- Conversations: Conversations–either exactly word for word or something very close to what may have been said, make great stories or story starters. The journaling on this page is based on an actual or nearly actual conversation with my daughter. It reads:
But what if you can’t remember exactly what was said? Winston Churchill said, “History will be kind to me because I intend to write it.” I believe it is understood that what you write is your version of the events. If it bothers you that someone may think the journaling is exact, then begin with “It went something like…”
- Imaginary Conversations: Do you talk to your car? What about to your plants? Your fridge? “Where are you hiding the mustard? I know it’s in here somewhere!” Sound familiar? What if your things could talk to you? Your purse: “Would you quit stuffing things in me? I am getting SO overweight? Besides, if you put less in here, then you could FIND your keys.” If your alarm clock could talk, what would it say? How about your cell phone? Sometimes an interesting way to tell your story is through a message to or from an inanimate object. For example, I wanted to tell my story of Mother’s Day afternoon on this page.
I could write my journaling this way: We spent some family time playing our favorite PlayStation 2 video game: BUZZ. It’s a series of little arcade-style games where the four of us compete as monkeys. In most games I lose, but there are a few where I excel. (I would go on here describing the games.)
But, written that way, it’s boring. So instead, I tried this: I’m sorry little monkey. You see, I’m not very good at video games, but we enjoy playing them together as a family so much, that THIS is what I wanted to do for Mother’s Day – to play a MARATHON game with our family. I’m sorry that the anvil keeps hitting you on the head. I’m really just trying to get enough points to win the round. I’m sorry that your brain keeps getting fried in the wrecked airplane. I’m not very fast at pushing the red button. I’m sorry that the lion keeps biting your head, and that the drumming monkey throws coconuts at you when I miss the beat. I’m sorry you fall out of the sky or into the water when I can’t aim, but you are the fastest at selecting the odd hippo. And no one is quicker on the draw than you. I’ll keep trying and maybe someday you’ll be at the top of the tree.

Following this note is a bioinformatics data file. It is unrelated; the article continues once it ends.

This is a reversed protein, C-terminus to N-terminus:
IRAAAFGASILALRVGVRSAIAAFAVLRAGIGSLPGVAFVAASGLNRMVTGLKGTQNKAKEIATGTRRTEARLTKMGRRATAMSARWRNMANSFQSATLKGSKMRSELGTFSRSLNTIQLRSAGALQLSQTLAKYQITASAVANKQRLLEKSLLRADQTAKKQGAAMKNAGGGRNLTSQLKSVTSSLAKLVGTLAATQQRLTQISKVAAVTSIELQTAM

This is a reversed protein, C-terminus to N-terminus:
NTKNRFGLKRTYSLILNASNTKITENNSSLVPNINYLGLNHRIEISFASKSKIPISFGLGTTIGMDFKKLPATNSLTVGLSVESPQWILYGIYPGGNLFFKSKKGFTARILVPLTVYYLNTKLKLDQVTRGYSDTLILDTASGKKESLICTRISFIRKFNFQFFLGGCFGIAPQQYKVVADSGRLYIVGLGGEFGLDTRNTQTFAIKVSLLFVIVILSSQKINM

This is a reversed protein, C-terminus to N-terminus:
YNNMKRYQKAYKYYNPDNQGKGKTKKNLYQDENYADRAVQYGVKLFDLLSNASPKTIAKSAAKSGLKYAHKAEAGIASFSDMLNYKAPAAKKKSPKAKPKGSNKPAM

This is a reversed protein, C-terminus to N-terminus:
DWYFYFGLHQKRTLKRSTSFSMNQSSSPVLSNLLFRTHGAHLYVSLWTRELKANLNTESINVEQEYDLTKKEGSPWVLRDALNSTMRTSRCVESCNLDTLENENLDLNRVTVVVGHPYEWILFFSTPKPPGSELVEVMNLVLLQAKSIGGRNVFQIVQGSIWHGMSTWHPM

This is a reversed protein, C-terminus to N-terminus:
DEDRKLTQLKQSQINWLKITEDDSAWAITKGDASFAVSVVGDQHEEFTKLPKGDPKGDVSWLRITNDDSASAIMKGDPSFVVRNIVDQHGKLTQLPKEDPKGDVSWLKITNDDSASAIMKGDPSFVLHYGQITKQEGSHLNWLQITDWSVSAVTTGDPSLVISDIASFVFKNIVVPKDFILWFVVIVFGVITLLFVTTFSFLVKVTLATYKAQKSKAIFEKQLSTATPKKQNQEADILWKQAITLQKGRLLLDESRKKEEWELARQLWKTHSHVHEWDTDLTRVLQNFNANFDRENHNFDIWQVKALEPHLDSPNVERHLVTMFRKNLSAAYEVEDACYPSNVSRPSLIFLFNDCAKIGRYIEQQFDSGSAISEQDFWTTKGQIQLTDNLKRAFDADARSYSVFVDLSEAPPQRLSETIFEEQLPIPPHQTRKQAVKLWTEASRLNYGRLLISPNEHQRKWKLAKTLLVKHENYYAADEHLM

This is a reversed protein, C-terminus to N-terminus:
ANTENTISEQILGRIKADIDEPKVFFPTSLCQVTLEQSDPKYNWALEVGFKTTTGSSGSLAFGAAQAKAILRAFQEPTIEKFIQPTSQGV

Obviously these ideas might not work for every situation, but the next time you are ready to add the story to your layout, stop and consider if you could creatively change the point of view of your journaling.
Editor’s Note: Have you done some creative point-of-view journaling on a page or two? Link us up in the comments below. We’d love to see your work!
|About the author: My name is Chelle. I’ve been scrapbooking forever and I LOVE it. Creating is my passion. I hope to encourage others to express their creativity through digital memory keeping by providing inspiration, tutorials and quality digital-scrapbook products to scrappers and designers. I live in a small, rural community in Northern Utah with my husband and four of our kids still living at home. Stop by my site and visit sometime!|